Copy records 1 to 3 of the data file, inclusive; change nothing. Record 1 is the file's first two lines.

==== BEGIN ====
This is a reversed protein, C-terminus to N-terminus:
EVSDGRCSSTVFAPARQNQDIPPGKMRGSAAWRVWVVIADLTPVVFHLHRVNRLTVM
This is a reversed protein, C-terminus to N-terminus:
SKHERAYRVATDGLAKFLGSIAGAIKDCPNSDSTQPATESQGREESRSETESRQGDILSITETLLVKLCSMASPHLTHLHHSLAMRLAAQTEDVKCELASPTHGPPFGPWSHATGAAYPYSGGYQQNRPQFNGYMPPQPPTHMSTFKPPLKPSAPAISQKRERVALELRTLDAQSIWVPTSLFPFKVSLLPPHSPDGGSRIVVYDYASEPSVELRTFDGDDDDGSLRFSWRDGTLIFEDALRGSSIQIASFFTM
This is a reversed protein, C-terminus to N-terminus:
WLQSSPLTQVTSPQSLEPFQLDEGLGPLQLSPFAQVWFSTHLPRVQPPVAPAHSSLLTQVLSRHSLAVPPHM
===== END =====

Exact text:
This is a reversed protein, C-terminus to N-terminus:
EVSDGRCSSTVFAPARQNQDIPPGKMRGSAAWRVWVVIADLTPVVFHLHRVNRLTVM
This is a reversed protein, C-terminus to N-terminus:
SKHERAYRVATDGLAKFLGSIAGAIKDCPNSDSTQPATESQGREESRSETESRQGDILSITETLLVKLCSMASPHLTHLHHSLAMRLAAQTEDVKCELASPTHGPPFGPWSHATGAAYPYSGGYQQNRPQFNGYMPPQPPTHMSTFKPPLKPSAPAISQKRERVALELRTLDAQSIWVPTSLFPFKVSLLPPHSPDGGSRIVVYDYASEPSVELRTFDGDDDDGSLRFSWRDGTLIFEDALRGSSIQIASFFTM
This is a reversed protein, C-terminus to N-terminus:
WLQSSPLTQVTSPQSLEPFQLDEGLGPLQLSPFAQVWFSTHLPRVQPPVAPAHSSLLTQVLSRHSLAVPPHM